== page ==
George Washington Papers

General Orders, 29 September 1777

General Orders

Head Quarters, at Pennybecker’s mills [Pa.] Sept. 29th 1777

Parole: Whiteplains.Countersigns: North Castle. Stamford.

The troops are to be in readiness to march this morng at Ten o’clock.1

John White Esqr. is appointed a Volunteer Aid-de-Camp to Major General Sullivan, and is to be respected as such.2

Lieut. Col. Hendricks is promoted to the rank of Colonel of the 1st Virginia regt in the room of Col. Reed deceased.3

Major Simms of the 13th Virginia regt to be Lieut. Col. of the 6th in the room of Lieut: Col. Hendricks promoted.

Capt: Campbell of the 8th—to be Major of the 13th V—regiment in the room of Major Simms promoted.

The Brigadiers or Officers commanding brigades are to parade their respective brigades, at 8 O’clock to morrow morning and under their own eyes, have exact returns made, of the officers and men, present on the ground, which returns they are immediately afterwards, to transmit, to the Adjutant General. Such of their officers as are absent on duty, or sick, they are as speedily as possible, to order to join their corps. If any such officers get taken by the enemy, they will not be exchanged.

Varick transcript, DLC:GW.

Weedon’s orderly book includes the following order in the general orders for this date: “Three Parties of 150 Men each are to parade to morrow morning at Sunrise at the Park of Artillery with two Days Provisions cookd but to leave their Packs at their Quars., Major Joynes, Majr. Sneed & Major Howell is each to command one of the Parties” (Weedon’s Orderly Book description begins Valley Forge Orderly Book of General George Weedon of the Continental Army under Command of Genl George Washington, in the Campaign of 1777–8: Describing the Events of the Battles of Brandywine, Warren Tavern, Germantown, and Whitemarsh, and of the Camps at Neshaminy, Wilmington, Pennypacker’s Mills, Skippack, Whitemarsh, & Valley Forge. New York, 1902. description ends , 62).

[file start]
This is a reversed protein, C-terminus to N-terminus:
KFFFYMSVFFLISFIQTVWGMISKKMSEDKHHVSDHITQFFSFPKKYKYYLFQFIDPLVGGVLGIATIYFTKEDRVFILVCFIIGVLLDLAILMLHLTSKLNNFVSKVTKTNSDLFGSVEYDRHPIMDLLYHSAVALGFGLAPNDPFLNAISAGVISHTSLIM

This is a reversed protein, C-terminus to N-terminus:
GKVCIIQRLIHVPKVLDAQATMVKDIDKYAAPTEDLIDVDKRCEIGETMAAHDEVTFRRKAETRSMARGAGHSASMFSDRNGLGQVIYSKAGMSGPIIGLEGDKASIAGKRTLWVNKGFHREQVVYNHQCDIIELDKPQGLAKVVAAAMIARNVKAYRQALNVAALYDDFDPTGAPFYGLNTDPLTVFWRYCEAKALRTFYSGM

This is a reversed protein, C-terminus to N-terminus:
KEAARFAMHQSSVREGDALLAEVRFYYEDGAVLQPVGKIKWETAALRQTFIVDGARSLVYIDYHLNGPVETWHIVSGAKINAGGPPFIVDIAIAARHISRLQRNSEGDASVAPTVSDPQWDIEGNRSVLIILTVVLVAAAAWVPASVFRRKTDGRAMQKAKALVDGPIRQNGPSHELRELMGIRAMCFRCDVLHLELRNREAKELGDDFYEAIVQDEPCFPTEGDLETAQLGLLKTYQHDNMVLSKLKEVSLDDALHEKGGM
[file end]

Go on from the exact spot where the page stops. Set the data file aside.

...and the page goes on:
1Adj. Gen. Timothy Pickering says in his journal entry for this date: “We marched from Pennybacker’s Mills down to Skippack [Creek], within about twenty-five miles of Philadelphia” (Pickering and Upham, Life of Pickering description begins Octavius Pickering and Charles W. Upham. The Life of Timothy Pickering. 4 vols. Boston, 1867–73. description ends , 1:166). Lt. James McMichael’s diary entry for this date reads: “At 10 A.M. we marched from Pennybecker’s Mill to the Methodist meeting house, where we remained several days” ((“McMichael’s Diary,” description begins William P. McMichael. “Diary of Lieutenant James McMichael, of the Pennsylvania Line, 1776–1778.” Pennsylvania Magazine of History and Biography 16 (1892): 129–59. description ends 152).

2John White, a native of Ireland who left his family and business in England to participate in the American Revolutionary War, died on 10 Oct. 1777 of wounds received at the Battle of Germantown.

3Isaac Read (1740–1777) of Charlotte County, Va., who served in the Virginia House of Burgesses 1769–71 and the second, third, and fourth Virginia conventions in 1775–76, became lieutenant colonel of the 4th Virginia Regiment in February 1776, and he was promoted to colonel of the 1st Virginia Regiment the following August.

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